Why use Water Softener for Laboratories?
Water is widely regarded as a laboratory reagent because it makes up a large proportion of most reagent solutions used in many laboratory technologies and assays. High-purity water is essential for accurate, cost-effective, and dependable laboratory analysis. To produce ultrapure water suitable for each laboratory application and technique, a proper combination of specific purification technologies is required.
Inadequate pollutants monitoring in purified water can lead to serious laboratory errors.
CLSI and ASTM guidelines recommend measuring specific parameters of purified water used in clinical laboratory applications as a quality control tool in order to achieve the desired purity for the specific application.
CONTAMINANTS IN WATER:
Water can contain a variety of impurities, which can interfere with testing and result in inaccurate results. Many laboratory assays are hampered by such contaminants. These contaminants effects on laboratory testing and methodology. Water contains colloids and particulates; whether these particulates are soft or hard, they usually interfere with most laboratory assays.
Bacteria or bacterial byproducts, such as alkaline phosphatase, nucleases, and pyrogens, can interfere with many molecular biology tests, including polymerase chain reaction (PCR), reverse transcriptase PCR (RT-PCR), microarrays, and cell culture, because these tests are extremely sensitive to endotoxins and nucleases.
SOFT AND PURE WATER QUALITY FOR LABORATORIES:
The existing NCCLS guidelines suggested categorising water based on purity levels for bacterial content, ions, organic materials (hereafter, organics), pH, silica, and particulates. The original water quality classification system was a three-tiered system (types I, II and III).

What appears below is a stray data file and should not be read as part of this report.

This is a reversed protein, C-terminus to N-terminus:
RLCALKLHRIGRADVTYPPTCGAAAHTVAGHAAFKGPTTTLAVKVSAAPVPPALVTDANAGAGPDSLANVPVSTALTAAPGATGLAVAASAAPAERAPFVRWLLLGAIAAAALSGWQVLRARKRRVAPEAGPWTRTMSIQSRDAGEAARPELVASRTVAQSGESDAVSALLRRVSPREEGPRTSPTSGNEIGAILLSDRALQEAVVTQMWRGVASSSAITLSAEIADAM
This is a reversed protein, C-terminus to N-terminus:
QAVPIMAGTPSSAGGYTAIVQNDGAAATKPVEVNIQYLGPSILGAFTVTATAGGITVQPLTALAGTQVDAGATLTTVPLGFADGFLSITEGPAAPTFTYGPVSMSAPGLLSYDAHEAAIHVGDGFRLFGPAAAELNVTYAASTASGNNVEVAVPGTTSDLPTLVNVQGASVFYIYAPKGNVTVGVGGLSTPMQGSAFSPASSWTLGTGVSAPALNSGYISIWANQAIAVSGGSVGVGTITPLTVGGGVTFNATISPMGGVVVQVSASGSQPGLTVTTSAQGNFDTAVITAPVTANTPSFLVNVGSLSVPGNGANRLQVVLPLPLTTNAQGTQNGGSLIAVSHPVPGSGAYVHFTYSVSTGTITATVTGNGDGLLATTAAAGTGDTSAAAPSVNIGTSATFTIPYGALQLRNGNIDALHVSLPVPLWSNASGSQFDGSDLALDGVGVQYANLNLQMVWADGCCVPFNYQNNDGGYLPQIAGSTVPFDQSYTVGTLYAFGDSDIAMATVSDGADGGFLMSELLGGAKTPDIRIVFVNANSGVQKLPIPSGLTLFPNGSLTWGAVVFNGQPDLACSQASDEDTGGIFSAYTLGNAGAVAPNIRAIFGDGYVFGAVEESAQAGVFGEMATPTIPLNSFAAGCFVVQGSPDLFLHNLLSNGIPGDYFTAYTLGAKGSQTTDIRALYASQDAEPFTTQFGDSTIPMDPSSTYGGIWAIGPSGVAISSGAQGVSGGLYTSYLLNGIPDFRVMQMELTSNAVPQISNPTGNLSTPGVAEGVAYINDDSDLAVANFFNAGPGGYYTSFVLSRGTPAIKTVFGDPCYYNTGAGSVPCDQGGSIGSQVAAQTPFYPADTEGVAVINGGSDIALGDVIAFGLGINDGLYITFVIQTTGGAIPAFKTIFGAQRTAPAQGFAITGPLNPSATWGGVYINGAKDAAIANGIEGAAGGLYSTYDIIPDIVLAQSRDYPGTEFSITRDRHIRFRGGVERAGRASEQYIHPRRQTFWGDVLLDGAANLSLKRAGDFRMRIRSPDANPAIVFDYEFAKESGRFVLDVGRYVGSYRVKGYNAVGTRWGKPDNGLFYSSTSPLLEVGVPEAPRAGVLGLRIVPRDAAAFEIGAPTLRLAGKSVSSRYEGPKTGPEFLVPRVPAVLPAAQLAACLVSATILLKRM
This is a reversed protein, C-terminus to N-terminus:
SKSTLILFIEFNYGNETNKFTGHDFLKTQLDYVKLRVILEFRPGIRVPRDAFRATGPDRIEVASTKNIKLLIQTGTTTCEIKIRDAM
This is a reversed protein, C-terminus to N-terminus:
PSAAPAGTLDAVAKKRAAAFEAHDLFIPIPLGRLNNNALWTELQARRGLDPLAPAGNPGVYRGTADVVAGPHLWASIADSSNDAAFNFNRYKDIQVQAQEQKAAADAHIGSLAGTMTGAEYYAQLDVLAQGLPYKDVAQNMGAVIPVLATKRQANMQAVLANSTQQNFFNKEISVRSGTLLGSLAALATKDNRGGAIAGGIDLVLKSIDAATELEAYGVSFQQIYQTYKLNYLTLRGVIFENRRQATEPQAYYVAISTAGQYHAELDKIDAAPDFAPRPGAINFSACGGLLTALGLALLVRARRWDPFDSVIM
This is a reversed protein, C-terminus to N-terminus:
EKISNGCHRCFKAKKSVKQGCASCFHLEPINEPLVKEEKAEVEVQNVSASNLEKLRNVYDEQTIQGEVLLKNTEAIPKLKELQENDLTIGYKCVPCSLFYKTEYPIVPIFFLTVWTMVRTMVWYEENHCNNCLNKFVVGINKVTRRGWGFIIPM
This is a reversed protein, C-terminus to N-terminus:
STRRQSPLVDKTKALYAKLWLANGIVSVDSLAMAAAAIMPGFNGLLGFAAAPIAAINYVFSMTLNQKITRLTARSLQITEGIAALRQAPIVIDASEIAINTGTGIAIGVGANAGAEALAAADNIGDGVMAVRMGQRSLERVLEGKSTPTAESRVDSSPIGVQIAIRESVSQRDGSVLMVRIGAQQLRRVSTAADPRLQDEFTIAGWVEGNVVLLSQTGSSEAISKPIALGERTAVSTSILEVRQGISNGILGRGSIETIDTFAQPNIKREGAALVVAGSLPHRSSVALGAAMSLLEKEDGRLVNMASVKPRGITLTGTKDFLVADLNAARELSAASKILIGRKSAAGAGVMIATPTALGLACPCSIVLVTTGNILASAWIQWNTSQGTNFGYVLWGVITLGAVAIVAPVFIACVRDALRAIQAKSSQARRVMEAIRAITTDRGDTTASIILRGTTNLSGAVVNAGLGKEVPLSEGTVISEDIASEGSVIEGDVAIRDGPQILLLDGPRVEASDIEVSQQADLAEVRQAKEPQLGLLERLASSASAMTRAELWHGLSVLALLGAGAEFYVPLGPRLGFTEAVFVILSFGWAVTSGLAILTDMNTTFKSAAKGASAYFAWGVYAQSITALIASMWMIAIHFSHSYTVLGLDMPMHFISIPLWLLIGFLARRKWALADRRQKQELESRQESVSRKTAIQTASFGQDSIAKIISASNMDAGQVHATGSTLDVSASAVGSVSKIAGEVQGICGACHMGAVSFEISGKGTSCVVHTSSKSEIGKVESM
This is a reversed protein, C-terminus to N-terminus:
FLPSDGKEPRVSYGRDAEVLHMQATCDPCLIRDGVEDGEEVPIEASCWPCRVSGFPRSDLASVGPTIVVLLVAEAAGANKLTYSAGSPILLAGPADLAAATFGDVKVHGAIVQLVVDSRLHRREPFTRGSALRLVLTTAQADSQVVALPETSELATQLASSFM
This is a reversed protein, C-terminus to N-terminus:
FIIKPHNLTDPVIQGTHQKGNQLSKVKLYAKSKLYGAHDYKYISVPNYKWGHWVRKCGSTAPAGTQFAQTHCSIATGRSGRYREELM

However, the NCCLS-specified system has since been superseded by CLSI guidelines, which are distinct and likely more meaningful due to their descriptive nomenclature for water purity types. Furthermore, for optimal laboratory testing, these guidelines recommend using pure water.
CLRW (clinical laboratory reagent water) is defined as the lowest quality water suitable for routine biochemical testing. For most applications, CLRW can be used in place of types I and II water. The ionic purity (resistivity > 10 M), organic purity (total organic carbon [TOC] 500 ppb), bacteria levels (> 10 colony-forming units [CFU]/mL), and particulate level (removal of all particles >0.22 m) criteria are used to classify pure water.
WATER SOFTENER FOR LABORATORIES
Water softener systems from Netsol are primarily intended for water treatment and other industrial water treatment applications. Netsol Water softeners can be configured to operate manually, semi-automatically, or fully automatically. Regardless of the configuration, only a minimal level of technical expertise is required for operation. Water softening is the process of removing calcium, magnesium, and other metal cations from hard water. Ion-exchange resins are commonly used to soften water. To meet the needs of our customers, our industrial water softener systems include a wide range of optional features.
They are available in a variety of self-contained packages with single, double, and triple unit configurations. Water softener systems are available that use cutting-edge technology and high-quality raw materials.
FEATURES OF A LABORATORYWATER SOFTENER
• Softens hard water and provides high-quality water for laboratory use.
• Removes all calcium and magnesium ions from hard water, and the resulting soft water has a hardness of less than 5 ppm as CaCO3.
• Designed specifically for easy serviceability and recharging the resin with sodium chloride solution;
• Softened water can be used as feed water to the distillation units.
• The use of hard water in boilers would result in a lot of scaling and sedimentation, so it is recommended to use softened water to improve the quality of the distillate and to extend the life of the glass/quartz boilers.